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Humanitarian & Human Rights

اقرأ المحتوى باللغة العربية

UN Humanitarian Funding

The UN’s main event to raise money for humanitarian aid to Yemen, the High-Level Pledging Event for the Humanitarian Crisis in Yemen, raised US$1.3 billion on March 16, just 30 percent of the US$4.3 billion UN funding appeal for the 2022 Yemen Humanitarian Response Plan (HRP). As of the end of March, the UN’s Office for the Coordination of Humanitarian Affairs (OCHA) was reporting that just US$66.5 million in pledged funds had thus far been received. The High-Level Pledging Event, jointly hosted by the UN, Sweden and Switzerland, occurred a month after UN humanitarian chief Martin Griffiths warned millions face a “death sentence” if funding gaps were not addressed.

Saudi Arabia and the United Arab Emirates, whose active participation in the Yemen war has been a major contributor to the humanitarian crisis, were among the largest contributors of funding to previous Yemen HRPs. Neither country made any financial commitment to this year’s UN relief effort. Meanwhile, the United States tripled its contribution from US$191 million in 2021 to US$584.6 million in 2022, and the European Commission doubled its contribution.

It is typical for UN appeals to fall short of targets; in both 2020 and 2021, the Yemen HRP received less than 60 percent of requested funds, a drop of almost one-third from 2019. Among the factors playing into this decline have been donor countries redirecting budgets to address domestic economic fallout related to the COVID-19 pandemic as well as increasing concerns that UN-led relief efforts in Yemen are not efficiently and effectively using the funds they are allocated. The UN had already announced major program cuts in Yemen, including one in January reducing by nearly half the food assistance received by 8 million people. The continued absence of funding for the Yemen HRP in 2022 to date is unprecedented, with the Russian invasion of Ukraine likely to further draw donor attention away from Yemen, where two-thirds of the population requires humanitarian assistance. Aid funding is also a significant source of foreign currency in Yemen and with its decline further downward, pressure on the Yemeni rial and upward pressure on commodity prices can be expected.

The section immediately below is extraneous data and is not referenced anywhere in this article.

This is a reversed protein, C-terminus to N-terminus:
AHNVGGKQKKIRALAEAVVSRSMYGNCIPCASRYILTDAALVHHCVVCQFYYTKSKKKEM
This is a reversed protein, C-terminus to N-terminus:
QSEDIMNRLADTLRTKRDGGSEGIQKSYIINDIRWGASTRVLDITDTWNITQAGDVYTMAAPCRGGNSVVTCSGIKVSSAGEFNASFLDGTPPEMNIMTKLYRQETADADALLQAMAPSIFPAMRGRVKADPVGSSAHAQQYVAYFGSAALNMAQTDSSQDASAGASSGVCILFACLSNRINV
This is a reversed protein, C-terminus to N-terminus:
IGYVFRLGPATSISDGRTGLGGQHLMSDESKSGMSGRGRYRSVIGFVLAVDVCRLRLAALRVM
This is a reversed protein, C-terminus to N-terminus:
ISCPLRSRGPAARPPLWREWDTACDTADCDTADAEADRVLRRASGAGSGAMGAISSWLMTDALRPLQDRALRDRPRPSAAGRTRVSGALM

MSF Suspends Work in Marib After Abductions

On March 13, Medecins Sans Frontieres (MSF), also known as Doctors Without Borders, announced the suspension of some of its humanitarian activities in Marib governorate following the abduction of two of its foreign employees. The workers were kidnapped March 6 in the Khashaa area, near Marib’s border with Hadramawt governorate. (See: ‘AQAP Attacks and Kidnappings Increase, Daesh Appoints New Caliph’) The organization will halt operations in five of its eight mobile clinics in the governorate and withdraw its support of Marib General Hospital.

On March 1, MSF withdrew its staff from Abs Hospital in Houthi-controlled Hajjah governorate, citing safety concerns, before resuming operations there on March 5. On February 11, five UN employees were abducted in Abyan governorate while returning to Aden after a field mission. Al-Qaeda in the Arabian Peninsula is suspected of carrying out the abductions.

Other Humanitarian and Human Rights Developments in Brief:

  • American actress Angelina Jolie visited internally displaced and refugee communities in Aden, Lahj and Sana’a from March 6–8, in her capacity as a special envoy of the United Nations High Commissioner for Refugees. Jolie’s three-day visit aimed to highlight Yemen’s needs and mobilize support for humanitarian action.